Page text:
9. Noting efforts towards limiting the negative social impacts of the Mékin hydroelectric dam on the local communities, expresses its concern that no progress appears to be made in addressing the environmental impacts and further requests that additional Environmental Impact Assessments (EIA) are conducted to identify how to better mitigate the impacts of this project on the OUV of the property;
  10. Further urges the State Party to not accept any new project within the vicinity of the property that could aggravate the existing threats and compromise the progress achieved in the management of the property, and ensure that any project is subject to a mandatory ESIA prior to approval, including a specific evaluation of potential impacts on the OUV of the property, in conformity with the IUCN World Heritage Advice Note on Environmental Assessment and in accordance with Paragraph 172 of the Operational Guidelines;
  11. Notes the importance of maintaining continued connectivity to the other protected areas of the Tri-national Dja-Odzala-Minkébé landscape (TRIDOM) in order to ensure the long term integrity of property, and further requests the State Party to consider this broader landscape when planning new development projects around the property, especially road infrastructure;
  12. Finally requests the State Party to submit to the World Heritage Centre, by 1 December 2020, an updated report on the state of conservation of the property and the implementation of the above, for examination by the World Heritage Committee at its 45th session in 2021.

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Code: 43COM 7A.10

The World Heritage Committee,

  1. Having examined document WHC/19/43.COM/7A.Add,
  2. Recalling Decision 42 COM 7A.50, adopted at its 42nd session (Manama, 2018),
  3. Congratulates the State Party for the efforts undertaken with its partners in the implementation of the corrective measures and improvement in the management efficiency of the property, and encourages the State Party to reinforce its cooperation efforts with its partners;
  4. Launches an appeal to donors to continue their financial support in the implementation of the corrective measures and in security for the management of the property;
  5. Favourably welcomes the measures undertaken for the local communities and requests the State Party to continue its efforts for the autonomization of the local communities and the continuation of the community ownership process of the community forests in the buffer zone of the Park and the corridor between the two blocks of the Park;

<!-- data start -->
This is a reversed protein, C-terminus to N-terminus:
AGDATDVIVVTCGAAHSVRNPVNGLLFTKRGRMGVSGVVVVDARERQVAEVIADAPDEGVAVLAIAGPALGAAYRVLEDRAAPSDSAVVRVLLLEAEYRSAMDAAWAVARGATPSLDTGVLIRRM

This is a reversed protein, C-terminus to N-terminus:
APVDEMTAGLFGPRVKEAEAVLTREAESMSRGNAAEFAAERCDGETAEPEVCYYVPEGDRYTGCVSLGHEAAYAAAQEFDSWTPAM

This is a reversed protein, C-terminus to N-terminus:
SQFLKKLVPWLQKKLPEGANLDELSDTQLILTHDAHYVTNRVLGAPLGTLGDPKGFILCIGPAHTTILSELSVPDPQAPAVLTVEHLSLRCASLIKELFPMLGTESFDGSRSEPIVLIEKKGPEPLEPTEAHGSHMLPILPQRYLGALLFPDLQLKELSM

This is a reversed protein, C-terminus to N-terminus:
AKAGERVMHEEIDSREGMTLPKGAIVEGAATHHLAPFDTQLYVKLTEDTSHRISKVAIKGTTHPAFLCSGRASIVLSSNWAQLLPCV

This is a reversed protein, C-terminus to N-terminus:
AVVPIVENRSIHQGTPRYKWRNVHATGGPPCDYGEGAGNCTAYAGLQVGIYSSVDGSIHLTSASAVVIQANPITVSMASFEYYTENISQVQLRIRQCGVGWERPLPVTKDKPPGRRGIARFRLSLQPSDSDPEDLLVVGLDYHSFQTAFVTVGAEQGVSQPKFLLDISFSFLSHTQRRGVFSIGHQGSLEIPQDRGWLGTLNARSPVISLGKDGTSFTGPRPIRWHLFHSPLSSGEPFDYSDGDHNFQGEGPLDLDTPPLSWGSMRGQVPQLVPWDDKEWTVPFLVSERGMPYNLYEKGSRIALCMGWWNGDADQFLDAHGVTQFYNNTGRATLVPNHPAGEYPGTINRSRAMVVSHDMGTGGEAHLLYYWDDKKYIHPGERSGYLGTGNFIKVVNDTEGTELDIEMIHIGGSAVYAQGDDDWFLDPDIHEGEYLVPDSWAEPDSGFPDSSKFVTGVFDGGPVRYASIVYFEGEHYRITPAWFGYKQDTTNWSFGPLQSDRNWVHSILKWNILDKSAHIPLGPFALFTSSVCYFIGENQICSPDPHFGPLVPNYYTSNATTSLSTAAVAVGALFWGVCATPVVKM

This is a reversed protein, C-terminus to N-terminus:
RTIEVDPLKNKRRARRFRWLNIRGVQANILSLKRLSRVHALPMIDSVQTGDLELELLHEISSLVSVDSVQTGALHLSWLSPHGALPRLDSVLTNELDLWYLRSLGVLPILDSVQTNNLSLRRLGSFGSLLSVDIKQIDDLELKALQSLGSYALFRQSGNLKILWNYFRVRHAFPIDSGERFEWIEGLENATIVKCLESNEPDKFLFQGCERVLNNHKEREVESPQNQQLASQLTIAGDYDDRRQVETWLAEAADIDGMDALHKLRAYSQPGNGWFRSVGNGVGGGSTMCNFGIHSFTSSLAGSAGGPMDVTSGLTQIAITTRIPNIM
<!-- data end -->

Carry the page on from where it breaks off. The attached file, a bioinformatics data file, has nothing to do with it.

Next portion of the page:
6. Reiterates its request to the State Party to ensure that the resettlement procedure outside of the Park of the Yaelima communities is voluntary and in accordance with the policies of the Convention and the relevant international standards, including the principles of free, prior and informed consent (CPLCC), fair compensation, access to social advantages and the preservation of cultural rights;
  7. Regrets that the report provided no information on the petroleum project, expresses its very keen concern as regards the granting of petroleum licenses within the property, and urges the State Party to cancel the current petroleum concessions and not to authorize the granting of new concessions in the property and its periphery that could have negative and irreversible effects on its Outstanding Universal Value (OUV);
  8. Reiterates its established position concerning the gas and petroleum exploitation and/or exploration being incompatible with World Heritage status, policy supported by the commitments undertaken by the leaders of the industry, such as Shell and Total, not to engage in such activities in World Heritage properties;
  9. Recalls that modifications concerning the boundaries of World Heritage properties in respect of extractive industries must be carried out in conformity with the procedure applicable to important boundary modifications, detailed in Paragraph 165 of the Operational Guidelines, in view of the potential impact of such projects on the OUV, and also recalls that all proposals for the modification of the boundaries of World Heritage properties must be based on the strengthening of its OUV and must not be proposed with a view to facilitating extractive activities;
  10. Takes note of the positive results of the biological inventories and the setting up of an integrated ecological monitoring plan, and also requests the State Party to submit the results of the biological inventories to the World Heritage Centre for review by IUCN as soon as they are available, as well as the Desired state of conservation for the removal of the property from the List of World Heritage in Danger (DSOCR), with appropriate indicators based on the data resulting from these inventories;
  11. Also reiterates its request to, the State Party to invite a joint World Heritage Centre/IUCN reactive monitoring mission, in compliance with Decision 42 COM 7A.50, to assess the state of conservation of the property, update the corrective measures and establish a timetable for their implementation;
  12. Further requests the State Party to submit to the World Heritage Centre, by 1 February 2020, an updated report on the state of conservation of the property and the implementation of the above, for examination by the World Heritage Committee at its 44th session in 2020;
  13. Decides to continue the application of the Reinforced Monitoring Mechanism for the property;
  14. Also decides to retain Salonga National Park (Democratic Republic of the Congo) on the List of World Heritage in Danger.